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Wednesday 24th April 2024

Do stay-at-home parents need life insurance? 

Mouthy Money Your Questions Answered panelist, Kathryn Knowles, answers a parent’s question on the pros and cons of life insurance if you’re not working.  


Q. As a stay-at-home parent, is there any point in buying life insurance? 

A. Absolutely. A lot of people think of life insurance as something to buy when you have a mortgage. For many, it’s essential because you want to make sure that if you die, your family can keep their home. 

But for a stay-at-home parent without a mortgage or any significant debts, you might wonder if there is any point in life insurance, after all you are not bringing income into the home.

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However, whilst you are not bringing an income into the home you are saving a massive outgoing in terms of childcare costs, cleaning, household management and more. So you need to ask yourself, how would your family cope if you weren’t there?  

If you died your family would either need to hire help to do the things you used to do, or if you have a partner they might need to reduce their working hours and their income will drop, or they might stop working altogether.  

Figuring out how much life insurance you need can be tricky. When I assess someone’s need for life insurance the key things are if they have a mortgage liability and if they have dependent children.

Working or being a stay-at-home parent kind of comes later in the discussion as the need for life insurance is about whether there are people that rely on you, not what you do for a living. 

There are a few different options: 

  • Term life insurance: a good guide is to take the annual household income and multiple it by 3, 4 or 5. This will give 3 years, 4 years, or 5 years’ worth of your household income in one big cash lump sum. You would then usually plan on the life insurance being active until your children are an age of independence, such as 21. 
  • Family income benefit: despite the name this is actually life insurance and it’s an annual income to your family if you die. So it isn’t a big cash lump sum of money in one go, it’s spread out over time. 
  • Waiver of premium: this is an add-on you can choose to pay extra for and basically means that if you become really ill, the insurer will keep your policy active but not take any premiums off you until you are better again. As a stay-at-home parent you will usually be assessed on your ability to complete certain tasks to trigger this benefit such as preparing a meal or walking a certain distance.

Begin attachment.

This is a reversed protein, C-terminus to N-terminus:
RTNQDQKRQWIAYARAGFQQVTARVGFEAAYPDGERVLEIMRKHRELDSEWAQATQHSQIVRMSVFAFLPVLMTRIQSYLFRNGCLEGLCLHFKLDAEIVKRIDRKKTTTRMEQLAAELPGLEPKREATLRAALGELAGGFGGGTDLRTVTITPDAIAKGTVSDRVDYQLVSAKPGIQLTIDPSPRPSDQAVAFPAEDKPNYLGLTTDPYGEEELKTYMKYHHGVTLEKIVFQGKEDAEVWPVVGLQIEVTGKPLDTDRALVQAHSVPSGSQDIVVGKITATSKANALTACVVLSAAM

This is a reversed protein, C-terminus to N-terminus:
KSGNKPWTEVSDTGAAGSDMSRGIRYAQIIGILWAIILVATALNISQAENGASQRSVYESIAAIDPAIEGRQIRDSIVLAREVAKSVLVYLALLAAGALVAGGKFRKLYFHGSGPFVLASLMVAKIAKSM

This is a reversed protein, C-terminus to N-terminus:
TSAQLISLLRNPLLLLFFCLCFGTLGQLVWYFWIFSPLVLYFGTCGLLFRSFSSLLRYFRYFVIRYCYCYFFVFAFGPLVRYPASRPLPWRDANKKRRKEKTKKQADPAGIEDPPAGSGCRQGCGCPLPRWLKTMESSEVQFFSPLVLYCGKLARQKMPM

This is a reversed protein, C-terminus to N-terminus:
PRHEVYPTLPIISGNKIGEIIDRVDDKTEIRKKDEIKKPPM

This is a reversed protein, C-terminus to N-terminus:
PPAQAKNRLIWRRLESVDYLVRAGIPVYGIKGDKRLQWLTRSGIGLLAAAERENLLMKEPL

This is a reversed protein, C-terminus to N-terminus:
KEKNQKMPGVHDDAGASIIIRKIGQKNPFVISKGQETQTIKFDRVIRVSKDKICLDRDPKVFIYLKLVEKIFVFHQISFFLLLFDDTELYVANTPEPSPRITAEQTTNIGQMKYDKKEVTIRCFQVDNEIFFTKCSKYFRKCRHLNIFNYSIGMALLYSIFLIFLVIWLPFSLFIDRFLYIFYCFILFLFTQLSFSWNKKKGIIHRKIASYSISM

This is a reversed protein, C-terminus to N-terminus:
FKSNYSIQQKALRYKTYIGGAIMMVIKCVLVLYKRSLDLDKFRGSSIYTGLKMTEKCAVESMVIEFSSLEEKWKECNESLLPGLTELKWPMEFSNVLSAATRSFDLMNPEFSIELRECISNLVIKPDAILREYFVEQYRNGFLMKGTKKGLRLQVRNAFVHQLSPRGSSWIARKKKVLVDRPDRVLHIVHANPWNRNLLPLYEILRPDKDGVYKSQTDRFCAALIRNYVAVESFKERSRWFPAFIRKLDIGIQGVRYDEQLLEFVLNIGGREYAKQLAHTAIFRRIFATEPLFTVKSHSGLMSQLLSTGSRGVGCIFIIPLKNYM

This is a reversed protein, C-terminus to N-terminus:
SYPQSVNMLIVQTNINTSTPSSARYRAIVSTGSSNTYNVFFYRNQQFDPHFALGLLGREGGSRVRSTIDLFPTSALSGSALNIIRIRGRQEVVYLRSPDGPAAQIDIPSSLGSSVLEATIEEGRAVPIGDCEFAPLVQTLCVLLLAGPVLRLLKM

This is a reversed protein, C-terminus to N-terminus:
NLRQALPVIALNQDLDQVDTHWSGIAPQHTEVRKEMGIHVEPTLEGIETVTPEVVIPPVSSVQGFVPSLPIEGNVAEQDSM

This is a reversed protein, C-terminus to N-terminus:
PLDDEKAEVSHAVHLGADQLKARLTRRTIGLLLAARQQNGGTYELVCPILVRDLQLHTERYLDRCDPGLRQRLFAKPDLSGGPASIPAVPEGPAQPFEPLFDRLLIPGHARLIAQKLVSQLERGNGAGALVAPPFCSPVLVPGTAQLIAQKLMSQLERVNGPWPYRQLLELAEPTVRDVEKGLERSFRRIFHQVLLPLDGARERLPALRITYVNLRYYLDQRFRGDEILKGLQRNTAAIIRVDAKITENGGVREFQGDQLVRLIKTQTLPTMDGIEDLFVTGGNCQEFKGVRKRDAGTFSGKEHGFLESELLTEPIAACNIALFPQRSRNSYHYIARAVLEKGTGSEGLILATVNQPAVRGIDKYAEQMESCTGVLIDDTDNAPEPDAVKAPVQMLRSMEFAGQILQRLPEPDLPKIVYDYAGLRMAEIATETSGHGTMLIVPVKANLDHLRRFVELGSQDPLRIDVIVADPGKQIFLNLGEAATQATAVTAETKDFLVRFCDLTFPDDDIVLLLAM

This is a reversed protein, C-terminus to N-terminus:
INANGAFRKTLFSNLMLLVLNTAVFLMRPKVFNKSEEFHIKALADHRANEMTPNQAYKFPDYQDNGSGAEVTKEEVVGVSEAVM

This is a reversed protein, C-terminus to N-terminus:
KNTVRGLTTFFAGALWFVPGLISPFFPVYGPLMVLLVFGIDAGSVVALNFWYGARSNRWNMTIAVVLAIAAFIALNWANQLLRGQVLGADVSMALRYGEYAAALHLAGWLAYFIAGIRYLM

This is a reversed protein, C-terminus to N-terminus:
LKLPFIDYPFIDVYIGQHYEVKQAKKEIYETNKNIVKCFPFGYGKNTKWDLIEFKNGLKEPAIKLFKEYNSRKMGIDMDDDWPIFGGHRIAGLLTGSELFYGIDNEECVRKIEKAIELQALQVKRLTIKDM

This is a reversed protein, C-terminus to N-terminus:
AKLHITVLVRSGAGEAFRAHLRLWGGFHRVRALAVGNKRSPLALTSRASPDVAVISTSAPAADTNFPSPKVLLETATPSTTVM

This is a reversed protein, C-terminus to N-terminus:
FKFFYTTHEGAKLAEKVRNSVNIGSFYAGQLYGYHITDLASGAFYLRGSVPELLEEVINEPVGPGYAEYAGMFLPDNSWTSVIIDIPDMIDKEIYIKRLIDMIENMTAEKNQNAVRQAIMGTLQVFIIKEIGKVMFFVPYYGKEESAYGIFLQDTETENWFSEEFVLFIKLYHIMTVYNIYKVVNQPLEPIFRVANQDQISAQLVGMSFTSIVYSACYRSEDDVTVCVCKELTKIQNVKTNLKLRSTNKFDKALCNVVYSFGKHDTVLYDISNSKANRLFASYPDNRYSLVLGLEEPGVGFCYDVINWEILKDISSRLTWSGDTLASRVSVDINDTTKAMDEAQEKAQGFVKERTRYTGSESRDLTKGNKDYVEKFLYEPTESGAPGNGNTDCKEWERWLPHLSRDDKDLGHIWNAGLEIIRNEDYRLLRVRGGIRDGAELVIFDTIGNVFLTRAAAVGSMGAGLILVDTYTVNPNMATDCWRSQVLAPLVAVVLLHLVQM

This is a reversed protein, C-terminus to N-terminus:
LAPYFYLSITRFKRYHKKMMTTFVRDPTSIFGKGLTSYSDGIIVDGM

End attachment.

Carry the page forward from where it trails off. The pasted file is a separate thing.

• Value added benefits: most insurers offer these extras to life insurance for you, your partner and your children. It can be things like access to GP appointments 24/7 over video call, mental health support, nutritionists and more. I have three young kids myself and these have been an absolute godsend at times. 
  • Children’s Critical illness Cover: none of us ever want to think about our children becoming ill, but it does unfortunately happen. With some insurers you can include what is known as children’s critical illness cover on your life insurance policy. This policy can pay you a cash lump sum if your child is diagnosed with cancer, or a number of other conditions, so that at a time when everything will be awful, you don’t have to worry about your finances. 

Everyone has completely different needs when it comes to life insurance. As a parent it’s usually a good idea to arrange life insurance to make sure that your children will be financially secure, until they are grown up. Remember, that as a stay-at-home parent you are often working just as harder, sometimes harder, than someone in an employed job. Don’t downplay your worth! 

Kathryn is a specialist adviser for personal, business and group life insurance, critical illness cover and income protection, within the UK and internationally. Kathryn provides training, videos and podcast that are used within the insurance sector, charities and the public, as a way to educate about ways to access insurance.

Photo credits: Pexels

Rebecca Goodman

Award-winning freelance journalist with a decade of experience working for online and print publications in the consumer sector.

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